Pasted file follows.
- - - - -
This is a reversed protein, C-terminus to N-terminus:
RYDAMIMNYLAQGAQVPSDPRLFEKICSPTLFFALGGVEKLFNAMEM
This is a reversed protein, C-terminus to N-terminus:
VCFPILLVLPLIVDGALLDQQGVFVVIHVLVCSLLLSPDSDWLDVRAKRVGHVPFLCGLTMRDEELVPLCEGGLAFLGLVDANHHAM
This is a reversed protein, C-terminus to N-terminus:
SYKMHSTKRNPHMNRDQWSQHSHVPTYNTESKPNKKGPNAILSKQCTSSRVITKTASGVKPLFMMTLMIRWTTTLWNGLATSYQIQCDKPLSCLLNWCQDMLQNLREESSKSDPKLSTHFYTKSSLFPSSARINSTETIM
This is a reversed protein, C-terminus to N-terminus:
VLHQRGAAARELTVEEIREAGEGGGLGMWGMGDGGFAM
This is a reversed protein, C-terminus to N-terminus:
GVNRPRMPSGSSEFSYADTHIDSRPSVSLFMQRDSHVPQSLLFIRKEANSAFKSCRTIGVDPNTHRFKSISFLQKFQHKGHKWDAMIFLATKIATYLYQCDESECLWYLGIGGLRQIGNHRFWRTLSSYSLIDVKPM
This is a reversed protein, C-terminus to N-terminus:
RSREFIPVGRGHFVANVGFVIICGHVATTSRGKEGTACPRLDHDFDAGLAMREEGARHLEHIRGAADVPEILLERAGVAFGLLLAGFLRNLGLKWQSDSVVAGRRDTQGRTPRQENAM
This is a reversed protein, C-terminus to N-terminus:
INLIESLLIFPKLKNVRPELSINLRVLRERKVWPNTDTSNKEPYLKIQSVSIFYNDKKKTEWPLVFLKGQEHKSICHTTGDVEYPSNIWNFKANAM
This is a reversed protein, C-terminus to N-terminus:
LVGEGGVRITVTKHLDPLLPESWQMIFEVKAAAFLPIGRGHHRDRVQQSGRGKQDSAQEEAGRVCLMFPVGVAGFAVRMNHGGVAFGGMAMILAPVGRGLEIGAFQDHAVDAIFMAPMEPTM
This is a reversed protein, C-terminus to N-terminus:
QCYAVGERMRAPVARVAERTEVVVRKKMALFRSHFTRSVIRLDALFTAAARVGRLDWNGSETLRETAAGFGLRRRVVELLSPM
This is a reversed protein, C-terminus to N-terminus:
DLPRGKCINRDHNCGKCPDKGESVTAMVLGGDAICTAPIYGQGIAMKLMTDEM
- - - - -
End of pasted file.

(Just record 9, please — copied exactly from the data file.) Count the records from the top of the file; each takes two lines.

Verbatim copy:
This is a reversed protein, C-terminus to N-terminus:
QCYAVGERMRAPVARVAERTEVVVRKKMALFRSHFTRSVIRLDALFTAAARVGRLDWNGSETLRETAAGFGLRRRVVELLSPM